Melissa Ferrick Supports New GLBT Scholarship
Singer-songwriter Melissa Ferrick '90, who performed at Berklee on September 13, is out and proud. But not everyone in the music world feels comfortable shouting their identity from the rooftops—not even here.
Some students feel that being open about their sexual orientation "would jeopardize their career prospects," says Ann Driscoll, a fourth-semester electric bass principal and board member of the student group BUGLE (Berklee Union of Gays, Lesbians, and Everyone Else). She adds, "The music industry is still hostile to a lot of people who are out of the closet."
That's why Ferrick donated the proceeds of her concert to help kick off the college's new GLBT Leadership Fund. The fund supports projects benefiting the lesbian, gay, bisexual, and transgender community.
Three separate inspirations converged this spring to create the new opportunity. The faculty group GLBT Allies started discussing ways to get more funding for the college GLBT community. After giving a workshop at the Cafe 939 Loft, Ferrick wanted to help BUGLE—possibly by playing a benefit concert, she suggested.
Dana Friedman '85, the CEO of Dragonfly Technologies, also wanted to help. She made the fund happen by giving $10,000 to the college.
Details are still being hammered out, but the fund will disburse at least $2,000 per year for the next five years for projects that benefit the GLBT community. Any Berklee student may apply, regardless of sexual orientation.
"I think for Berklee to take a lead on this is really crucial," Driscoll says. The college's public support "encourages people to be proud of who they are."
She hoped the initiative would give the GLBT community a bigger presence on campus. For its part, BUGLE organizes social gatherings for students and has put together a Queerstock caf show (in Berklee's dining hall) that they hope to make an annual event.
"The visibility is just crucial to make sure everyone knows this is a diverse community," agrees Michael Wartofsky, a Harmony Department faculty member and a board member of GLBT Allies. When that's not there, "[people] assume it's okay to use homophobic language or make homophobic jokes."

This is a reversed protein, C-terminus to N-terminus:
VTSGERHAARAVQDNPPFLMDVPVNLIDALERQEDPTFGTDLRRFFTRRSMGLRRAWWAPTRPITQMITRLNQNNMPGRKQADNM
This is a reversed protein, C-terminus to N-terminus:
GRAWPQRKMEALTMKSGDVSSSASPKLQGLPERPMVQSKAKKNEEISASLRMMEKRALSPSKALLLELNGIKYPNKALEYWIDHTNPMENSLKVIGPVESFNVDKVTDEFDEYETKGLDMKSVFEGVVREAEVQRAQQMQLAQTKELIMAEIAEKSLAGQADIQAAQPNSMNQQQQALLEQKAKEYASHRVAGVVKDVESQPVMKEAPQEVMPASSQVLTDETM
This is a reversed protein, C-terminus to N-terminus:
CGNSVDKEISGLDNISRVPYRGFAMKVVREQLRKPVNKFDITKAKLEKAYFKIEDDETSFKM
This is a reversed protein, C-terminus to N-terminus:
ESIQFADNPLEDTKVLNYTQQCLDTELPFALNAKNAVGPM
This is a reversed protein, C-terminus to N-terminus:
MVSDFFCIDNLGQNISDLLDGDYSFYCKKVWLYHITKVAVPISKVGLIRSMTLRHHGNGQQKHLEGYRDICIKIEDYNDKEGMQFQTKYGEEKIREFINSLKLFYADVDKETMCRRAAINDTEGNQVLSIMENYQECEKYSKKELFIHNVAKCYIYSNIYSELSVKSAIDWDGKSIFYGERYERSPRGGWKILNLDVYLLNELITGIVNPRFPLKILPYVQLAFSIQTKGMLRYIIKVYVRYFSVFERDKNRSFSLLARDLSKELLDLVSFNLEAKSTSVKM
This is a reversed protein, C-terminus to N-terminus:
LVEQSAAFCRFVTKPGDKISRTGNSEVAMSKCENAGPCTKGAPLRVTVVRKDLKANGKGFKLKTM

He adds, "I think Berklee has become a much safer place over the years, but we still have a ways to go."
He envisions that some students will use the fund for projects that benefit Berklee and some will direct their actions to the world at large—via internships at queer arts organizations, for example.
Ferrick writes from the road, "When I was at Berklee I was just coming out of the closet and went to BUGLE meetings for support. As I travel and visit queer youth throughout the country, the need to give back has become apparent, and given my relationship and history with Berklee it was a perfect fit."
Ferrick talked about her time at Berklee at the pre-concert reception BUGLE hosted with about 30 club members, faculty, and alumni. "Melissa was really, really gracious and friendly," Driscoll says. "It was just a really cool opportunity for BUGLE to meet with such a prominent figure in the GLBT community."
The fund "sends a signal that Berklee as an institution is a safe and supportive place," Wartofsky says. "We can all work together to make it a more tolerant place—and a more fun place."
To donate to the fund, go to the Giving section of the Berklee website and specify "GLBT Leadership Fund."